Italian mountain footwear kings La Sportiva are known for their mountaineering boots and winter boots and are seldom left out of our product roundups; they’ve been at it for nearly a century, and pieces like this vegan boot only further prove their place as a top dog. Abrasion-resistant mesh uppers replace the need for leather anywhere on this medium-duty backpacking boot that’s suitable for more strenuous outings where you’re carrying a loaded pack. A Vibram rubber sole encircles the base of the boot to create a protective barrier and toe cap, in addition to making up the entirety of the monstrous Megagrip soles. And last but not least, a generous toe box fits wide feet. Going alpine? Take a look at the big brother of the TXS, the Trango Tech GTX.
The North Face VECTIV Exploris Mid FUTURELIGHT
The North Face brings forth this ankle-high option, chock-full of product tech developed by the brand. VECTIV stands for a forward-motion sole unit developed in conjunction with sponsored athletes, stands for a forward-motion sole unit developed in conjunction with sponsored athletes, while FUTURE LIGHT brands their own breathable waterproofing development. Abrasion-resistant ripstop Cordura uppers make for a rugged hiker with no need for leather. The outsole tread isn’t as hefty as other options but there's plenty of cushioning, so this one’s best use case is for light, wet day hikes or urban excursions.
Thesus The Weekend Boot
The Toronto-based women and POC-led brand (recently known as Alice + Whittles via Kickstarter in 2013 focused on high-quality, eco-friendly products. The brand’s hiker-style women's vegan boot receives over 95% of its makeup from natural and recycled materials–not a single bit of it is sourced from animal products. Except for optional non-vegan wool insoles, the entirety of Thesus’s product line is entirely cruelty-free.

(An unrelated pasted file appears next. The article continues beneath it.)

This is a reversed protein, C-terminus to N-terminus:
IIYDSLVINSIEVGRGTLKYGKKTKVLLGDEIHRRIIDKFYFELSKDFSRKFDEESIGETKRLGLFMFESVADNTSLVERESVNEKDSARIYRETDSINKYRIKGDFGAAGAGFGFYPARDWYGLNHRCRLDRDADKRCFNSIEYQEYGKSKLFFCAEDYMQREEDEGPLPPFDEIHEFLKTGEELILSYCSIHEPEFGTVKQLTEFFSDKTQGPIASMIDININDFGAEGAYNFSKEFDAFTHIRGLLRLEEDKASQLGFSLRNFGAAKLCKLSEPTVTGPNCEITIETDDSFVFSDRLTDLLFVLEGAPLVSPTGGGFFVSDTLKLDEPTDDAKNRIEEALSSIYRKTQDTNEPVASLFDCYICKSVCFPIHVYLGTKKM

Price: $198 SHOP NOW
Hoka One One Speedgoat Mid 2 GTX
The gods of marshmallow-like midsoles are well known for their comfy trail running shoes, but they do a bangin’ hiker too. This ankle-height rendition of the Speedgoat 2 sits somewhere between a trail runner and traditional hiking boot, made from a lightweight mesh upper that holds a waterproof Gore-Tex bootie. Unless you know how to shave grams from your pack seriously, it might not be our recommendation for minimalist thru-hikes, per se.
Arc'teryx Acrux TR GTX
It’s not all cold weather alpine shells and luxe puffers from our beloved dead bird brand, the footwear lineup from Arc’teryx has been pretty solid for several seasons and getting stronger every year. The Acrux boot is a fully synthetic, superlight waterproof hiking boot with a classic silhouette made from their SuperFabric; a lightweight synthetic said to have exceptional abrasion resistance. Of course, Gore-Tex lining is present here doing its thing, as is a MegaGrip compound in the lugs of this hiking boot's rubber outsole and Vibram soles.
Inov-8 Roclite 286 Gore-Tex
British footwear brand Inov-8 may be a niche brand here in the States, but the Lake District-tested footwear from the brand with funky spelling puts forward some super technical hikers without a trace of animal products. The Cordura-upper Roclite 286 champions itself as the world’s lightest Gore-Tex backcountry hiking boot, a claim that earns itself serious consideration if true! Of course, a weight of just 286g is certainly nothing to balk at, so we’re inclined to believe it.
Native Fitzsimmons Citylite
Footwear brand Native isn’t explicitly an outdoor brand, and their Fitzsimmons Citylite hiking style boot isn’t quite a boot for hiking in. That said, the brand built itself on the principle of making a light environmental impact, so we can’t argue with that. The unisex EVA shelled boots certainly have a cartoony look, but surely this flavor of weird does it for someone out there.
Price: $44 SHOP NOW